Friday, August 26, 2011

"And, In The End..."

Today is Jarrah's last day of camp, and they're off to the bowling alley. We were instructed to send her with "$5.00 for the snack bar and vending machines." Good to know she'll be having a nutritious lunch. Today is also the last day--possibly ever--that I'll teach my Nia class in Studio 2, the "big" studio--declining numbers have finally forced the hand of the very sweet fitness director, and she's a love not to cancel it altogether--instead I'll be moving into the much smaller (and oddly-shaped) Studio 3.

So, it feels like the end of things, but in the way of Septembers every year, also the beginning. Next week we'll find out who Jarrah's first grade teacher will be, and the week after that, we're back to the soul-sucking 7:45 a.m. start that so delighted me throughout kindergarten. She's a little smarter and savvier and taller all the time, and I watch in awe as she starts to look like an adolescent instead of a little girl. Luckily, she's still as innocent as a rainbow, caring only about playing, candy, Phineas and Ferb and whether or not all eyes are focused on her and her needs at all times. We'll let her hold onto those illusions a while longer, shall we?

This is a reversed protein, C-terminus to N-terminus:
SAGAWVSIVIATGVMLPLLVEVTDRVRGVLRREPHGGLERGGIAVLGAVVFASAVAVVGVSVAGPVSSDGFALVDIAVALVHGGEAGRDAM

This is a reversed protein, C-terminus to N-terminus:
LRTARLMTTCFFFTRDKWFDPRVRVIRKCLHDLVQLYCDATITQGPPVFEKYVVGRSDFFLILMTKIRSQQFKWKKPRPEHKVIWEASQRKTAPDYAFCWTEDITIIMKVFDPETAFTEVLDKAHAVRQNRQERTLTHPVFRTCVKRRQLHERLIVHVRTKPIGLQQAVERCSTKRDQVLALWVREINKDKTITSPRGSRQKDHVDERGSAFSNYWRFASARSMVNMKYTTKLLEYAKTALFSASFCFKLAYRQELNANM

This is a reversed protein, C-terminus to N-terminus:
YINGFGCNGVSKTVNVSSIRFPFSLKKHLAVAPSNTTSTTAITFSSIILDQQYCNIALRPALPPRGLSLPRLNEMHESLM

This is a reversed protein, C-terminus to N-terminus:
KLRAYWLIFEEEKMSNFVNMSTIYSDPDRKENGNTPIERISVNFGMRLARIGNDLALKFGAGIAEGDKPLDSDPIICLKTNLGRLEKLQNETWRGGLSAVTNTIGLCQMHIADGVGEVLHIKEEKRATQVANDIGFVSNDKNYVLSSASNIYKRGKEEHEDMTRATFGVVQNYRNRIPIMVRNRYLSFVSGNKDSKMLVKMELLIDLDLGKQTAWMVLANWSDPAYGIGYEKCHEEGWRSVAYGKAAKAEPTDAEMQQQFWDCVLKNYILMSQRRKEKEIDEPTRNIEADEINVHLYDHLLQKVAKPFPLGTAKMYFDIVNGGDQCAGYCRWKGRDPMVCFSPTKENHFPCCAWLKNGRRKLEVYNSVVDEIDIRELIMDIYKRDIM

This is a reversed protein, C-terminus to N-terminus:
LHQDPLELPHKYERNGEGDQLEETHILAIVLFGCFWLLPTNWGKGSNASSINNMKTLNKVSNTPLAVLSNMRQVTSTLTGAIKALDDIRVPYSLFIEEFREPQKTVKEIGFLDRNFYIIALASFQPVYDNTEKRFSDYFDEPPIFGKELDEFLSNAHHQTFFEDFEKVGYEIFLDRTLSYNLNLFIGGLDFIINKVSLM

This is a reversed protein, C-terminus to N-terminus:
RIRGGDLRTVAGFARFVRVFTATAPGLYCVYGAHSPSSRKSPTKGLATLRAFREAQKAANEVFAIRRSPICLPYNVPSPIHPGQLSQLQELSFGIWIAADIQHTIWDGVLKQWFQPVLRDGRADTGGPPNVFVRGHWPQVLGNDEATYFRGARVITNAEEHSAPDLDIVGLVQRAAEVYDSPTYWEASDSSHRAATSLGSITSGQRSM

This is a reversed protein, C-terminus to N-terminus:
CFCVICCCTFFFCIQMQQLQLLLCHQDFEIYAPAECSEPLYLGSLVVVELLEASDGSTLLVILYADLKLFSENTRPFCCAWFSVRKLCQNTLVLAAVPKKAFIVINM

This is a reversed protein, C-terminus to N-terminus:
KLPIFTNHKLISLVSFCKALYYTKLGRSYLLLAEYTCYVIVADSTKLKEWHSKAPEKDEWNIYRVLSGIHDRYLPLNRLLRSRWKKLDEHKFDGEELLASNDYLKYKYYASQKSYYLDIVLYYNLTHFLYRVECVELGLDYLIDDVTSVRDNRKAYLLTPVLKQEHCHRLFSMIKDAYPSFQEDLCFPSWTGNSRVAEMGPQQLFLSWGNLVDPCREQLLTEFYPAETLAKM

It's been a weird week, and I've been up, down and out of sorts, often in the same hour. Last Saturday we had a big night at 48 Hour Film Project Best of San Diego, where Sublime Intervention and Cane Toad Productions took home Best Sound Design (so awesome that our main sound technician was 12-year-old Julianna) and--gasp!--Runner-Up Best Film 2011! That was a first for us, though it does--some wise folks have pointed out--leave us room for improvement. But from the 31st of July through the 20th of August we've been pretty absorbed by all things film-related, and it's hard to give up that buzz, especially when each stage has been a new accomplishment.

After a week of 3 a.m. bedtimes, I anticipated a fallow spell when I'd just lay about and eat bon-bons, but it was not to be. This Monday I auditioned (with six friends) for the North Park Playwright Festival, which was definitely one of the wackiest nights I've ever spent, and I mean that in a good way. For nearly three hours, I perched in a packed 90-degree house, giant, ineffectual fan kicking up a fuss behind us, and performed monologues, improv and scenes to a whooping crowd and 15 (!) furiously note-taking directors, all focused on their dream casts for the 28 playlets that will compose the festival. Something about it felt like those movie scenes of theater in Shakespearean times, where the patrons are shouting and lifting flagons of mead throughout the performance, while the performers shout over the din and try not to get set on fire from the torches illuminating the stage.